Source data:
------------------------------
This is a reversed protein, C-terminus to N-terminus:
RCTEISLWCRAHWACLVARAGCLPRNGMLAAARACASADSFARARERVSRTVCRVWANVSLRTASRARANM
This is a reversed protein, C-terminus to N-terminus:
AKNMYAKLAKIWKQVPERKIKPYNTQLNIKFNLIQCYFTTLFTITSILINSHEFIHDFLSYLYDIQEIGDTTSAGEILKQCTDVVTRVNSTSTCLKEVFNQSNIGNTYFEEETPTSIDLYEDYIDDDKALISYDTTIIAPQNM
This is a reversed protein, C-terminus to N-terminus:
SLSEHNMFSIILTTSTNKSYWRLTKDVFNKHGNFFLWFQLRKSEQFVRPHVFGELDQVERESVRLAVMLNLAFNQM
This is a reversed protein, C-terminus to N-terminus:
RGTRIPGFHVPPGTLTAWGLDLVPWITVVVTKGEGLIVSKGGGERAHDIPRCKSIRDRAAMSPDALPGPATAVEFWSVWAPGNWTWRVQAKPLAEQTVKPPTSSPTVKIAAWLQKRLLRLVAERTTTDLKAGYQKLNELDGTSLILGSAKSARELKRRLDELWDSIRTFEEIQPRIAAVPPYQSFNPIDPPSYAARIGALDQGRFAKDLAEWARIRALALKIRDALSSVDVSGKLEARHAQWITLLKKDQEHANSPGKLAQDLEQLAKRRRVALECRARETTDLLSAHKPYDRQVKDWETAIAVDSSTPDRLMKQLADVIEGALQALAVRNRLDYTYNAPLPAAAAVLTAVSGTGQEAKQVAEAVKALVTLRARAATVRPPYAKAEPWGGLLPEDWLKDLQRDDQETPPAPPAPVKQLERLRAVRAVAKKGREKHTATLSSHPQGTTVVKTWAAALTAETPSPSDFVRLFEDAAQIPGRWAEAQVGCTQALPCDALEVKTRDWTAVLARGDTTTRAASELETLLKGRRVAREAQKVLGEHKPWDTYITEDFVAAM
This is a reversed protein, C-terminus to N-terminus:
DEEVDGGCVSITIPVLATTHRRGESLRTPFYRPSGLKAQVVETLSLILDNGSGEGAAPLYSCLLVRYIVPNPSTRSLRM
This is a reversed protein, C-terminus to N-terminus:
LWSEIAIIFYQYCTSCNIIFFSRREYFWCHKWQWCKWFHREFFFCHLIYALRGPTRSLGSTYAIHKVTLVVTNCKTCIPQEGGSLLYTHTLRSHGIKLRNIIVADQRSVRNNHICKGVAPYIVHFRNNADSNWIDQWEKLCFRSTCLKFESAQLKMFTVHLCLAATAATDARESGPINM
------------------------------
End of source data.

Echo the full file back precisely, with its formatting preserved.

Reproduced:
This is a reversed protein, C-terminus to N-terminus:
RCTEISLWCRAHWACLVARAGCLPRNGMLAAARACASADSFARARERVSRTVCRVWANVSLRTASRARANM
This is a reversed protein, C-terminus to N-terminus:
AKNMYAKLAKIWKQVPERKIKPYNTQLNIKFNLIQCYFTTLFTITSILINSHEFIHDFLSYLYDIQEIGDTTSAGEILKQCTDVVTRVNSTSTCLKEVFNQSNIGNTYFEEETPTSIDLYEDYIDDDKALISYDTTIIAPQNM
This is a reversed protein, C-terminus to N-terminus:
SLSEHNMFSIILTTSTNKSYWRLTKDVFNKHGNFFLWFQLRKSEQFVRPHVFGELDQVERESVRLAVMLNLAFNQM
This is a reversed protein, C-terminus to N-terminus:
RGTRIPGFHVPPGTLTAWGLDLVPWITVVVTKGEGLIVSKGGGERAHDIPRCKSIRDRAAMSPDALPGPATAVEFWSVWAPGNWTWRVQAKPLAEQTVKPPTSSPTVKIAAWLQKRLLRLVAERTTTDLKAGYQKLNELDGTSLILGSAKSARELKRRLDELWDSIRTFEEIQPRIAAVPPYQSFNPIDPPSYAARIGALDQGRFAKDLAEWARIRALALKIRDALSSVDVSGKLEARHAQWITLLKKDQEHANSPGKLAQDLEQLAKRRRVALECRARETTDLLSAHKPYDRQVKDWETAIAVDSSTPDRLMKQLADVIEGALQALAVRNRLDYTYNAPLPAAAAVLTAVSGTGQEAKQVAEAVKALVTLRARAATVRPPYAKAEPWGGLLPEDWLKDLQRDDQETPPAPPAPVKQLERLRAVRAVAKKGREKHTATLSSHPQGTTVVKTWAAALTAETPSPSDFVRLFEDAAQIPGRWAEAQVGCTQALPCDALEVKTRDWTAVLARGDTTTRAASELETLLKGRRVAREAQKVLGEHKPWDTYITEDFVAAM
This is a reversed protein, C-terminus to N-terminus:
DEEVDGGCVSITIPVLATTHRRGESLRTPFYRPSGLKAQVVETLSLILDNGSGEGAAPLYSCLLVRYIVPNPSTRSLRM
This is a reversed protein, C-terminus to N-terminus:
LWSEIAIIFYQYCTSCNIIFFSRREYFWCHKWQWCKWFHREFFFCHLIYALRGPTRSLGSTYAIHKVTLVVTNCKTCIPQEGGSLLYTHTLRSHGIKLRNIIVADQRSVRNNHICKGVAPYIVHFRNNADSNWIDQWEKLCFRSTCLKFESAQLKMFTVHLCLAATAATDARESGPINM